Herder's philosophical writings are primarily concerned with the nature and scope of human reflexivity; this selection demonstrates that, far from constituting an auxiliary branch of this concern, his aesthetic theory yields its framework. Compare, for example, what is perhaps Herder's best-known work, the 1772 Treatise on the Origin of Language, with the 1787 "Image, Poetry, and Fable" presented here. As in the Treatise description, this later essay posits a pre-reflexive human being -- a literal impossibility envisaged in order to begin a line of reasoning about reflexivity -- in a chaotic sensible manifold, or here, a "forest of sensible objects," of which he becomes the master only by "separating objects from others, by giving them outline, dimensions, and form." "Becoming aware" (Besinnung) is an act of focusing attention on something, designating it as a something. Attentiveness to any sensible thing makes it more distinct; its distinction is a "stamp of our consciousness," or a "characteristic mark" by which it can be recognized and further surveyed. In the Treatise, Herder argues that the original act of appreciation or acknowledgment that yields the characteristic mark likewise marks the inauguration of language. With characteristic marking, thinking and language mutually unfold; consciousness is vitalized and oriented in its own acts of marking, which precede any verbalization, graphic signs or social communication. Nonetheless, the characteristic mark is a word; it is a translation of experience that necessarily designates what is special or remarkable to the observer. Herder's account of the origin and ongoing development of language is thus dependent upon natural, sensible being, and it is reliant upon a subjective framework that results in a view of the "inner language" of awareness as historical, contingent, narcissistic and fragmentary. (It is for this reason that Herder has been given credit for initiating expressivist theories of meaning, along with their purportedly attendant danger of meaning holism.[1])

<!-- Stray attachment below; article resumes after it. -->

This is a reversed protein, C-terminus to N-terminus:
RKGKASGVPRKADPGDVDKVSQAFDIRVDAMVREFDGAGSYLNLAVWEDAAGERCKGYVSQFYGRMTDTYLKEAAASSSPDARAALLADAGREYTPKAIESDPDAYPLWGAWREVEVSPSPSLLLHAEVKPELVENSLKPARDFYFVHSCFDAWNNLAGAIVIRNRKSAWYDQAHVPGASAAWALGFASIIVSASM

Yet as "Image, Poetry, and Fable" most succinctly clarifies, Herder understands reflective marking, the primary and permanent activity of reason and language, to be an irreversibly aesthetic operation. When consciousness marks any object, its representation is foremost an image used to discriminate, according to the dictates of "inner sense," a "unity in diversity" (358). Herder holds that we know objects only as poetically generated images, but he does not support any reversion to a traditional "way of ideas." Instead, he argues that the images necessarily projected by subjective consciousness are arranged according to unchangeable rules of understanding; bound to the cognitive framework they signify, images also provide the mark of differentiation necessary for rational orientation. These sections, then, accentuate the degree to which Herder did accept and attempt to employ elements of the Kantian critical system, before his more reckless censure of it in the 1799 Metacritique of Pure Reason and the 1800 Kalligone.